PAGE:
father of (i.e., "given to") error, a young woman of Shunem, distinguished for her beauty. She was chosen to minister to David in his old age. She became his wife ( 1 Kings 1:3 1 Kings 1:4 1 Kings 1:15 ). After David's death Adonijah persuaded Bathsheba, Solomon's mother, to entreat the king to permit him to marry Abishag. Solomon suspected in this request an aspiration to the throne, and therefore caused him to be put to death ( 1 Kings 2:17-25 ).
ignorance of the father
a beautiful Shunammite (from Shunem, in the tribe of Issachar), taken into Davids harem to comfort him in his extreme old age. ( 1 Kings 1:1-4 )
ab'-i-shag, a-bi'-shag ('abhishagh, apparently, "father of wandering," that is, "cause of wandering," or "my father wanders"):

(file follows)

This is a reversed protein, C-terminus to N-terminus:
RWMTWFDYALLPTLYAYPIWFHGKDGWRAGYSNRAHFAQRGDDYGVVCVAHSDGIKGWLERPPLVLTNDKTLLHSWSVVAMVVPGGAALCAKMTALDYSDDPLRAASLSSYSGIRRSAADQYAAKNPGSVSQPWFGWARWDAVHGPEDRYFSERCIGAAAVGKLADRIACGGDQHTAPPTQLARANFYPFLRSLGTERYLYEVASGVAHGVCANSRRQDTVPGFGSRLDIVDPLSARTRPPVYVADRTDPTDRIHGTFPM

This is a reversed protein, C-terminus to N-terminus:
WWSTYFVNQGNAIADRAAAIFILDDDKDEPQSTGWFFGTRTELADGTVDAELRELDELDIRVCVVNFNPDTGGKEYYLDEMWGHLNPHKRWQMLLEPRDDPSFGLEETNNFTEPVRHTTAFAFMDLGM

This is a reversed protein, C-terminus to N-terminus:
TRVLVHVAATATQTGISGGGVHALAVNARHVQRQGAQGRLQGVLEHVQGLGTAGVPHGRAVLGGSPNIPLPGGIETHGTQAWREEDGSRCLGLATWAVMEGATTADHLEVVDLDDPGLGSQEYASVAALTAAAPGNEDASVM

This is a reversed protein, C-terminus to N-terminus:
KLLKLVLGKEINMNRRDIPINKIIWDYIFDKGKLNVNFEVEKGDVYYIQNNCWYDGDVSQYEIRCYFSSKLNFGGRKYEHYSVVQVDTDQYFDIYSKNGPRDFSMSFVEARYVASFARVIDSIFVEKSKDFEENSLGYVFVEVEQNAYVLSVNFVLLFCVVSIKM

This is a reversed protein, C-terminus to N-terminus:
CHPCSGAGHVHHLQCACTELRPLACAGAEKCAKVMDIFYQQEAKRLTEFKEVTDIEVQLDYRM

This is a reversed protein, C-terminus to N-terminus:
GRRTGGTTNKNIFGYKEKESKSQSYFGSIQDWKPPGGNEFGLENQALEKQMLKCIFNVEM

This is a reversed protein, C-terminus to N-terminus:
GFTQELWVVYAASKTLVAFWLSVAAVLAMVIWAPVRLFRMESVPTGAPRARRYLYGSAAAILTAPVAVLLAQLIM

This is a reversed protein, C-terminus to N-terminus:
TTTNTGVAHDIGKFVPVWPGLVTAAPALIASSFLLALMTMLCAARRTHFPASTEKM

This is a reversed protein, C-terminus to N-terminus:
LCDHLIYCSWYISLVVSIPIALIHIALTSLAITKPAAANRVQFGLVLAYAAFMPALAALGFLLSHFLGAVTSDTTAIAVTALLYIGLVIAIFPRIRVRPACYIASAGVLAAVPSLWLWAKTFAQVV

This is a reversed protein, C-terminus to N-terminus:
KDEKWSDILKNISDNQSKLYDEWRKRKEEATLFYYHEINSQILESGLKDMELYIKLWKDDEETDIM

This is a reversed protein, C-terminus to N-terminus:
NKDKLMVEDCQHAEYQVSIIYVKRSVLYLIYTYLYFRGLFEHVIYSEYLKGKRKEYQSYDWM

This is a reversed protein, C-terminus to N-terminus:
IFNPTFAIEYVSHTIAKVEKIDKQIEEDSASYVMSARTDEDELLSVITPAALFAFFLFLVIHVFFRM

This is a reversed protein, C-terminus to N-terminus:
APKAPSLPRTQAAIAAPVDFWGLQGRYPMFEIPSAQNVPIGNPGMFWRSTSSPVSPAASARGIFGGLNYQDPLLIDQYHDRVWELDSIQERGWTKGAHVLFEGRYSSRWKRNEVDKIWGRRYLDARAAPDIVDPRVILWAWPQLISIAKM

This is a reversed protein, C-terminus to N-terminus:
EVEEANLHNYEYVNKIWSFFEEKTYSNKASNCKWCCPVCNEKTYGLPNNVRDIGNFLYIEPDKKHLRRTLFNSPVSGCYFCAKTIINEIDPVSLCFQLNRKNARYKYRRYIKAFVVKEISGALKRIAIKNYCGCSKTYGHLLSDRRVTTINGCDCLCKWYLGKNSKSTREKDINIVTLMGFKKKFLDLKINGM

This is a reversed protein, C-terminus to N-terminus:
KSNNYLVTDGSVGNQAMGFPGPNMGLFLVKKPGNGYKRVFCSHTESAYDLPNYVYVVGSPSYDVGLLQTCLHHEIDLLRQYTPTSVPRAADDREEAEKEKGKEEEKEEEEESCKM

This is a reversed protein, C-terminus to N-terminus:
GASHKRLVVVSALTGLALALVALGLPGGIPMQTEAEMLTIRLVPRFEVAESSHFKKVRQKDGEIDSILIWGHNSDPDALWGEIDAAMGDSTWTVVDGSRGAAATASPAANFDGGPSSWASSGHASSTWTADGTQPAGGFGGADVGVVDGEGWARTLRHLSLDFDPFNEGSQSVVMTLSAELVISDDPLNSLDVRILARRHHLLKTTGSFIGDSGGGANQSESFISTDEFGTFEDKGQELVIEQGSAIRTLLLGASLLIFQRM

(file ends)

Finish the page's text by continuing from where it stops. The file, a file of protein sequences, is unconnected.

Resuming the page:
The Shunammite woman who became nurse to King David (1 Kings 1-4,15; 2:17,21,22). She was chosen for the service with great care on account of her youth and beauty and physical vigor. She ministered to the king, that is, waited on him as personal attendant and nurse. She also "cherished" him in his feebleness--gave to him through physical contact the advantage of her superabundant vitality. This was a mode of medical treatment recommended by the servants of the king, and it appears to have been not wholly unsuccessful. She had an intimate knowledge of the condition of David, and was present at the interview of Bathsheba with David which resulted in the placing of Solomon on the throne. If that act had been questioned she would have been a most important witness. By reason of this and of her personal charms, she might become a strong helper to any rival of Solomon who should intrigue to supplant him. Adonijah sought Abishag in marriage. On the basis of this and of such other evidence as may supposably have been in his possession, Solomon put Adonijah to death as an intriguer.
Willis J. Beecher
These files are public domain.